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SBD Global/September 20, 2017/Media

Ten Network Creditors Back Takeover By U.S. Broadcaster CBS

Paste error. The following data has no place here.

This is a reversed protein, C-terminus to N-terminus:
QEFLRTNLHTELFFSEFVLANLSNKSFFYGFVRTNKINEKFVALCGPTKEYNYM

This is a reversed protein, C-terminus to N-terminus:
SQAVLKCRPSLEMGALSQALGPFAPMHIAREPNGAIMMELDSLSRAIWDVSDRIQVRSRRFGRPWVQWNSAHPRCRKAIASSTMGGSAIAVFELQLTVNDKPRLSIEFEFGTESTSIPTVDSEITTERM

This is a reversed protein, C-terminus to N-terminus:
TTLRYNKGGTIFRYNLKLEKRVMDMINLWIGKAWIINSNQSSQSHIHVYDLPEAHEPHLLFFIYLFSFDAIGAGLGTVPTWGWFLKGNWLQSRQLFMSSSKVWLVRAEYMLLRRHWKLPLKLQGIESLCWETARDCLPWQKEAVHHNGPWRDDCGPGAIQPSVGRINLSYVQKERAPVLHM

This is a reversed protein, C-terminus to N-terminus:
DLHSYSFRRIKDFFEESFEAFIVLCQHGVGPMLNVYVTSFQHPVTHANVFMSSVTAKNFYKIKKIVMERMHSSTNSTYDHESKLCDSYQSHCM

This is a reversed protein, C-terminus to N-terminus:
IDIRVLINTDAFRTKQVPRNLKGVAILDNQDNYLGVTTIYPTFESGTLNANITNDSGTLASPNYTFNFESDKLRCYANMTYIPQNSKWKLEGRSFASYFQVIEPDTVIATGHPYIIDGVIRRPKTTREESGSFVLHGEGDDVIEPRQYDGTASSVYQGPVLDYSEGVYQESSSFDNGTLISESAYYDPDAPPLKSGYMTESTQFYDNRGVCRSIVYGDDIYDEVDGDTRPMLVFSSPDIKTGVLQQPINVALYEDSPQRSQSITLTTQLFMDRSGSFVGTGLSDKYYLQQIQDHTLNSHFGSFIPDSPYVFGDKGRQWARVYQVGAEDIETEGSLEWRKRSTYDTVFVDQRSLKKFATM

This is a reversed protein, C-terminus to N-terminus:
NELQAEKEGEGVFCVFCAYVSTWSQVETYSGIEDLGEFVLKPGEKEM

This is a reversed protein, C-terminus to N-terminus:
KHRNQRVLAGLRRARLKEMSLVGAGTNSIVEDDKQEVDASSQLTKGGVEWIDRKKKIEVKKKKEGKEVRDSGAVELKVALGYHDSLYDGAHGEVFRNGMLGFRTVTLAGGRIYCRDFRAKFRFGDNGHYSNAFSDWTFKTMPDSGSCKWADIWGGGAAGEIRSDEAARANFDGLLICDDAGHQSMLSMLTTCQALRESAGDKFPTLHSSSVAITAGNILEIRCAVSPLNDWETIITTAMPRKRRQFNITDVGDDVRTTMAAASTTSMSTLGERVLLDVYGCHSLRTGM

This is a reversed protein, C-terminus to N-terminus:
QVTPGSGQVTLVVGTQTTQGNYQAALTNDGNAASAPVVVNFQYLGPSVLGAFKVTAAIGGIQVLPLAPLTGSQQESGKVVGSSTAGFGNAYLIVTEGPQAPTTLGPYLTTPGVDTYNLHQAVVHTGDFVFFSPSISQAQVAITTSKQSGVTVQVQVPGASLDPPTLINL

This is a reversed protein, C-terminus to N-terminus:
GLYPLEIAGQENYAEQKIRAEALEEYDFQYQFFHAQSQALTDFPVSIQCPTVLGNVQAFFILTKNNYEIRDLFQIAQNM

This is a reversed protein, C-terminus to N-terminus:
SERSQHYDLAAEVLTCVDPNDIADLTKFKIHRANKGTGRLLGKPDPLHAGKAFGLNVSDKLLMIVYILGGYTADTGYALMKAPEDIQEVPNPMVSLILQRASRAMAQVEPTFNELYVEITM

A meeting of Ten Network creditors voted "overwhelmingly" in favor of a bid for the network by U.S. broadcaster CBS, "which overnight sweetened its takeover offer," according to Davidson & Durie of THE AUSTRALIAN. CBS lifted its bid in an "answer to an updated offer from rivals Bruce Gordon and Lachlan Murdoch," which creditors on Tuesday rejected. Administrator Mark Korda said, "I'm not an industry expert -- you guys probably all know better than me -- but I think the industry is genuinely excited about having a A$27 billion ($21.6B) big brother looking after Channel 10." Ten Receiver & Manager Christopher Hill said that the outcome "secured the future of Australia’s third largest free-to-air broadcaster." Hill: "We believe the approval of CBS’s DOCA (deed of company arrangement) represents a positive outcome for creditors, and ensures the iconic broadcaster continues on a strong and stable footing under the ownership of one of the world’s largest media organizations." Administrator KordaMentha, which earlier favored the initial CBS bid for Ten, said that the CBS deal was "expected to be finalised in weeks, subject to Foreign Investment Review Board approval." Korda said, "It's business as usual for employees, business as usual for programmers and the transaction should be completed in four to five weeks" (THE AUSTRALIAN, 9/19). The BBC reported CBS was the largest creditor, with Ten owing the U.S. broadcaster A$348M ($278.7M) for program rights. CBS already has a "longstanding relationship with Ten," primarily through licensing its programs. Industry analyst Peter Cox said that CBS was "hoping to gain a bigger foothold in the Australian market." He said, "They are a major program supplier. And of course they supply their movies and other products into Australia. So they want to get a bigger foothold." Cox added that he expected Murdoch and Gordon would "pursue the issue further." Cox: "They have a major investment in Ten and they have a lot at risk in this process" (BBC, 9/19). 
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